at 0000 UTC 20 June 2015 ( Fig. 1b ) differs significantly from that shown at the surface in Fig. 1a . Isotherm orientation at 600 hPa displays only a weak relationship to the underlying terrain. We used the height field at 600 hPa as an estimate of the free atmosphere forcing during PECAN. For this case, weak northwesterly geostrophic winds were present at 600 hPa over central Kansas. The horizontal pressure gradient associated with the synoptic forcing at middle levels of the troposphere thus

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Thomas R. Parish

Great Plains low-level jet have been debated since the earliest observations were made. Blackadar (1957) suggested that the nocturnal wind maximum was the result of an inertial oscillation of the ageostrophic wind. Acceleration occurs as the result of frictional decoupling of the lower atmosphere from the surface owing to radiational cooling near sunset that disrupts the daytime force balance. Blackadar (1957) indicated that wind maxima are not related to diurnal oscillations in the pressure

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Kevin R. Haghi, Bart Geerts, Hristo G. Chipilski, Aaron Johnson, Samuel Degelia, David Imy, David B. Parsons, Rebecca D. Adams-Selin, David D. Turner, and Xuguang Wang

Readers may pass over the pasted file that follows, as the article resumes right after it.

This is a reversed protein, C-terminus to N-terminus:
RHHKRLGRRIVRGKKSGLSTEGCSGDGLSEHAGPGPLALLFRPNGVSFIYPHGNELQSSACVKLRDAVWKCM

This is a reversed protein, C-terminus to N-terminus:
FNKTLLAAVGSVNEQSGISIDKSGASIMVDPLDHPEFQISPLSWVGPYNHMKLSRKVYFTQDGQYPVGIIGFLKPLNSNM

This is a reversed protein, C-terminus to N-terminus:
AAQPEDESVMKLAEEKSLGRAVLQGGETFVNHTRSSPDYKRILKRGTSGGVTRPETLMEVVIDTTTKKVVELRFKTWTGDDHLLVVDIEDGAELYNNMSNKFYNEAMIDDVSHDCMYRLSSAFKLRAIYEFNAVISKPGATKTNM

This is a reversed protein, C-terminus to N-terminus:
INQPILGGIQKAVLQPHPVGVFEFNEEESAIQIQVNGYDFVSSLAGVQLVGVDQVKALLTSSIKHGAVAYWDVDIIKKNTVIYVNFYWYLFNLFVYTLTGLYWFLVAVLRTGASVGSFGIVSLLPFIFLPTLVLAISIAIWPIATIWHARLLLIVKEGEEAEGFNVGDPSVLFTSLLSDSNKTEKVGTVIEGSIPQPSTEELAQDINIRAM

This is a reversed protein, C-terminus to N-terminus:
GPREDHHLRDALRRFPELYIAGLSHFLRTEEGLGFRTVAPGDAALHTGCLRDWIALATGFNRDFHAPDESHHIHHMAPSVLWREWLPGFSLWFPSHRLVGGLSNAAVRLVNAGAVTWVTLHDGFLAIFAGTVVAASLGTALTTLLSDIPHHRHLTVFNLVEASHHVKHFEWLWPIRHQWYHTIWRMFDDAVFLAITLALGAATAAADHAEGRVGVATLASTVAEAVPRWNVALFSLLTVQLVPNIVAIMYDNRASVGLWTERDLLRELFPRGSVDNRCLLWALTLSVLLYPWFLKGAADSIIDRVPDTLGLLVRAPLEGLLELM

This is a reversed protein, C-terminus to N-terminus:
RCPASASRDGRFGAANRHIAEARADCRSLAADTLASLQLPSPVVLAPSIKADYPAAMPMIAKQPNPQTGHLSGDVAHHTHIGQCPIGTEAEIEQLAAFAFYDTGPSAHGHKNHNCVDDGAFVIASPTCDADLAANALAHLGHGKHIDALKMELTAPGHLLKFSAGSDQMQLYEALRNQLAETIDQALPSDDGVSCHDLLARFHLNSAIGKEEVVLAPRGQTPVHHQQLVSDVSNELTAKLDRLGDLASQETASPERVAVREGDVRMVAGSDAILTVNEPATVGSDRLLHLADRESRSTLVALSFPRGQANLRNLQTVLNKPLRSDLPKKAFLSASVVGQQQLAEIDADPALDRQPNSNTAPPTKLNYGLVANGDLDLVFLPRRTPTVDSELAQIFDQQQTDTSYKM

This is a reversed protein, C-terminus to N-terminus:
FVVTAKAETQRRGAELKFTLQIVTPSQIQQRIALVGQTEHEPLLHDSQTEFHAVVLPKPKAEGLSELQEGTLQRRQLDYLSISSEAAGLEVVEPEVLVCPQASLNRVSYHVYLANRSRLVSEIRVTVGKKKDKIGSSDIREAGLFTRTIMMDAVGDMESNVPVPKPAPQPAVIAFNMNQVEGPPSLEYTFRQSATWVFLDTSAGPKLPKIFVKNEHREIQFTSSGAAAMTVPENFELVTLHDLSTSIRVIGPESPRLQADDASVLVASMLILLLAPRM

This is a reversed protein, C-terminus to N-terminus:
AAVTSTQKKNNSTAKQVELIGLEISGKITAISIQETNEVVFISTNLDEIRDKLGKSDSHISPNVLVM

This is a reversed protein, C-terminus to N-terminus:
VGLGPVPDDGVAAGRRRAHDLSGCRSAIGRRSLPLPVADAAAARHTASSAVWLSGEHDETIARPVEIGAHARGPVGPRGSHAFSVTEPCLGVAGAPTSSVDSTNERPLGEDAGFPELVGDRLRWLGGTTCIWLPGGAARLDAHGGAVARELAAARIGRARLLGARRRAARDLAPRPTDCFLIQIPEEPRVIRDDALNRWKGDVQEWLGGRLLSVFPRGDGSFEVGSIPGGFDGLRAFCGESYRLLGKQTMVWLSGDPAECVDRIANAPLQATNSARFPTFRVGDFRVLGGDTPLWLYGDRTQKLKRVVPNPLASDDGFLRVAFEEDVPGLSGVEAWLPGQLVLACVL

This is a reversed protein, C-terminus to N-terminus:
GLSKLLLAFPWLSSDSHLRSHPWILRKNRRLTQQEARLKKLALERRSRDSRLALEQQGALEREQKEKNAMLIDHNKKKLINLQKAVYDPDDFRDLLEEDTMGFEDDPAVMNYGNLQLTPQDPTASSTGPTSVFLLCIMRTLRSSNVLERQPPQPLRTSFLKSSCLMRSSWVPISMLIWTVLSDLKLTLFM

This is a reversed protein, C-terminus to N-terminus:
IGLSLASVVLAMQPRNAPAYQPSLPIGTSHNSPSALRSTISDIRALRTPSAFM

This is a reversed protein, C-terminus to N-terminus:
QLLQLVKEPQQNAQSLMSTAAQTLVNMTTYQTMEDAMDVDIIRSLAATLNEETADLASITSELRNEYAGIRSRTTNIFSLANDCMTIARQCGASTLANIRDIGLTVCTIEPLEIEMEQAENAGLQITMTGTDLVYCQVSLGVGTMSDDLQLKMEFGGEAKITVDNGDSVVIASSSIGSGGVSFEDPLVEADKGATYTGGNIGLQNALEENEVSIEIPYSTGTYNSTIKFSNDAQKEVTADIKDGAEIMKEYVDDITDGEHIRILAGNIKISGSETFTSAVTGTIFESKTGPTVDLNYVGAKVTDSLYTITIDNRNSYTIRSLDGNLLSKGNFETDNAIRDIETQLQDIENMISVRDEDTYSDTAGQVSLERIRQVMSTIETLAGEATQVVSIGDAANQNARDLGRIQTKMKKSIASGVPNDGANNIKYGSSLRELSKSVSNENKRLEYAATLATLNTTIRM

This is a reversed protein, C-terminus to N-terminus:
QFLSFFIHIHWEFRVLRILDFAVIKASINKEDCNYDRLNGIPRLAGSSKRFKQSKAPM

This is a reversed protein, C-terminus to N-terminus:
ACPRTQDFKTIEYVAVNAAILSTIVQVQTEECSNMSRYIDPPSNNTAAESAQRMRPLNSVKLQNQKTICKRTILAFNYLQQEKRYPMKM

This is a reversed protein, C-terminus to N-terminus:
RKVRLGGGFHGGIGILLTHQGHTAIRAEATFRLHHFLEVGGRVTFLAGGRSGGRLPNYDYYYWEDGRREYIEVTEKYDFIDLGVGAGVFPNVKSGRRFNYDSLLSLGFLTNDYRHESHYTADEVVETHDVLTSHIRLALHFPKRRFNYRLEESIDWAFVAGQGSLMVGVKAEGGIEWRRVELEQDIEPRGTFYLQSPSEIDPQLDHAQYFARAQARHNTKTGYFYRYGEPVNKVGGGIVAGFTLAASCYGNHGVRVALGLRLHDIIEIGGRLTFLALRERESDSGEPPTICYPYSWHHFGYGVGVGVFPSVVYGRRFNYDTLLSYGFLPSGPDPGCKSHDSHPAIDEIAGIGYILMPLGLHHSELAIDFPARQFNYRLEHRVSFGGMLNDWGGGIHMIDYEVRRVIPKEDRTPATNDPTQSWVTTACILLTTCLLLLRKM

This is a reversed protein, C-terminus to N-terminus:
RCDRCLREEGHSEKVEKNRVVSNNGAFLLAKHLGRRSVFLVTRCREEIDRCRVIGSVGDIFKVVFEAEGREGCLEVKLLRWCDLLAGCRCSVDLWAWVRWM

. Observations such as these pose needed challenges to theories and models, thereby improving our ability to forecast their evolution and impacts. PECAN observations are also useful to explore how a bore triggers new convection. As an example, the bore in Fig. 6 produced sufficient lift for CI, but the resulting deep convection was rather benign and scattered because ultimately the middle troposphere was too dry to maintain the convection. Assessing not only the moisture content of the atmosphere, but also

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Aaron Johnson, Xuguang Wang, Kevin R. Haghi, and David B. Parsons